Intellectual properties are valuable assets for their owners. They protect inventions, brands, published works, and much more by giving owners the right to sue others who try to take, replicate, or sell the protected work. Therefore, it is often in the best interest of inventors, writers, company owners, and others to invest in intellectual property so their efforts are not wasted. After all, it could take years to write a masterpiece or invent the latest and greatest digital device. In the event willful infringement takes place, IP owners could receive a considerable amount in damages, depending on the type of IP. For instance, for willful infringement on patents, a patent owner could receive up to treble damages.

While IP helps protect an owner’s assets, the effects of infringement are considerable. The following list indicates the challenges IP infringement pose.

1. Proving infringement can be challenging. Many infringement cases are not obvious or easy to detect. It may require reverse-engineering an invention or access to confidential information to prove infringement. In other cases, such as clothing designs, it may be difficult to prove that someone created a design first. Someone else could have worked on the same idea at the same time. Further, it may be impossible to detect infringement if the IP doesn’t protect a tangible product or the product is not widely available to the market with use in the public eye. In some cases, detecting infringement may not be possible with a high degree of certainty, rendering any eventual litigation risky.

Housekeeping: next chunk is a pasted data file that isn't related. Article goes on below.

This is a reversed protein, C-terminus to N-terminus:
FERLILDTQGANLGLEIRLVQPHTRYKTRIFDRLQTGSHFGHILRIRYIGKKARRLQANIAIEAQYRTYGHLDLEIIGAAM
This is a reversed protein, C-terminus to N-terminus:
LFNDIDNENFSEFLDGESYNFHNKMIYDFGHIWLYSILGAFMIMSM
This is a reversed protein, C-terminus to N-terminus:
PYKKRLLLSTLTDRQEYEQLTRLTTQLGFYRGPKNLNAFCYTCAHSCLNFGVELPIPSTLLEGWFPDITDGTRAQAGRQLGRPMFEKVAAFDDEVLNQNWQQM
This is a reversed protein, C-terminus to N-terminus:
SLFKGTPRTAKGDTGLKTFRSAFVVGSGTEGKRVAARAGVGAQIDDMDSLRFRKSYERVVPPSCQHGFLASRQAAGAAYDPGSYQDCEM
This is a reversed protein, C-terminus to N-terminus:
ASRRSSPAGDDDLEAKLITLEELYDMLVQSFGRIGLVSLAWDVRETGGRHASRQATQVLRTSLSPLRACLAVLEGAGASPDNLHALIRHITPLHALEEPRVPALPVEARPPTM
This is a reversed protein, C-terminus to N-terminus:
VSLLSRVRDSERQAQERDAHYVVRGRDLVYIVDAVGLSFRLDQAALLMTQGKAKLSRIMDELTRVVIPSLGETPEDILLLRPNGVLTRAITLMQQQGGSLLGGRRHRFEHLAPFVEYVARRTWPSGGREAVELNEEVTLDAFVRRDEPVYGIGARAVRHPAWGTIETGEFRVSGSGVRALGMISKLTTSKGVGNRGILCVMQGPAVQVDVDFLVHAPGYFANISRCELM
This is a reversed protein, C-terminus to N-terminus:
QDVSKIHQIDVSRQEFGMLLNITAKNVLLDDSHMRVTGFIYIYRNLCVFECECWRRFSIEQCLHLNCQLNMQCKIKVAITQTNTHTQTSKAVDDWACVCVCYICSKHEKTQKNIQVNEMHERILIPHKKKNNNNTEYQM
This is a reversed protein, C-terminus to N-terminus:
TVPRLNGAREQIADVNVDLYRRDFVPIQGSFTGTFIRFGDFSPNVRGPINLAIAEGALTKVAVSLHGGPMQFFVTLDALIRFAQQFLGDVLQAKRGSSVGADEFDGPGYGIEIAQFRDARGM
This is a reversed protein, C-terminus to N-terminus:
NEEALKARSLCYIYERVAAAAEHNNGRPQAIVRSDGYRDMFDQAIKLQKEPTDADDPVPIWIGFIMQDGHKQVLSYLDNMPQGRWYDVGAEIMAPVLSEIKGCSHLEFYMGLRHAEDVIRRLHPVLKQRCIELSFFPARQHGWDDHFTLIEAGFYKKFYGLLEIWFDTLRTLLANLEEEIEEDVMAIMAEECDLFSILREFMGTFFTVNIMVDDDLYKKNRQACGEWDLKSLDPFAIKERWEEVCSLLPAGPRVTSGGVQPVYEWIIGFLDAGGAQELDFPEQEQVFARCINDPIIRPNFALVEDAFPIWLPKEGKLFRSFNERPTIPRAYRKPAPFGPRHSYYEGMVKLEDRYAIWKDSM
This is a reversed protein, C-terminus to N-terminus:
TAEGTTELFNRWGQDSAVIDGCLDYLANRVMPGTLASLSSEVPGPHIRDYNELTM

2. Infringement can create considerable revenue loss. When another party infringes on IP, this party essentially takes away revenue that the IP owner could be generating. In some cases, IP owners can lose millions of dollars, e.g., pharmaceutical companies (brand name drugs), tech companies (smartphones), etc.

3. Infringement cases are costly.
They can cost hundreds of thousands of dollars and even millions. The cost of an infringement suit can be a substantial factor in determining whether enforcing IP is economically wise and ultimately whether that IP has more than some nominal value.

4. IP validity may be questioned.
An IP owner faces risks when initiating litigation against a company. For instance, a patent owner may be at risk of possibly losing the rights to the patent if the USPTO or a court finds the patent is either invalid or unenforceable, which can occur for a number of reasons.

5. Infringement cases take time.
The process of litigation is never a quick one. It takes infringement detection, lawsuit initiation, Markman hearing, trial prep, trial, and appeals. Cases can take months and even years to come to a conclusion. In the meantime, an IP owner risks losing time in the market and more revenue.

Infringement poses many problems to an IP owner and even to the infringer in the end. However, it may likely be worth the time for an IP owner to assert his rights that could ultimately lead to more revenue, damage awards, a settlement, and stopping the infringement completely. However, IP owners must know what is involved in the event of infringement to evaluate whether filing a lawsuit is the best approach.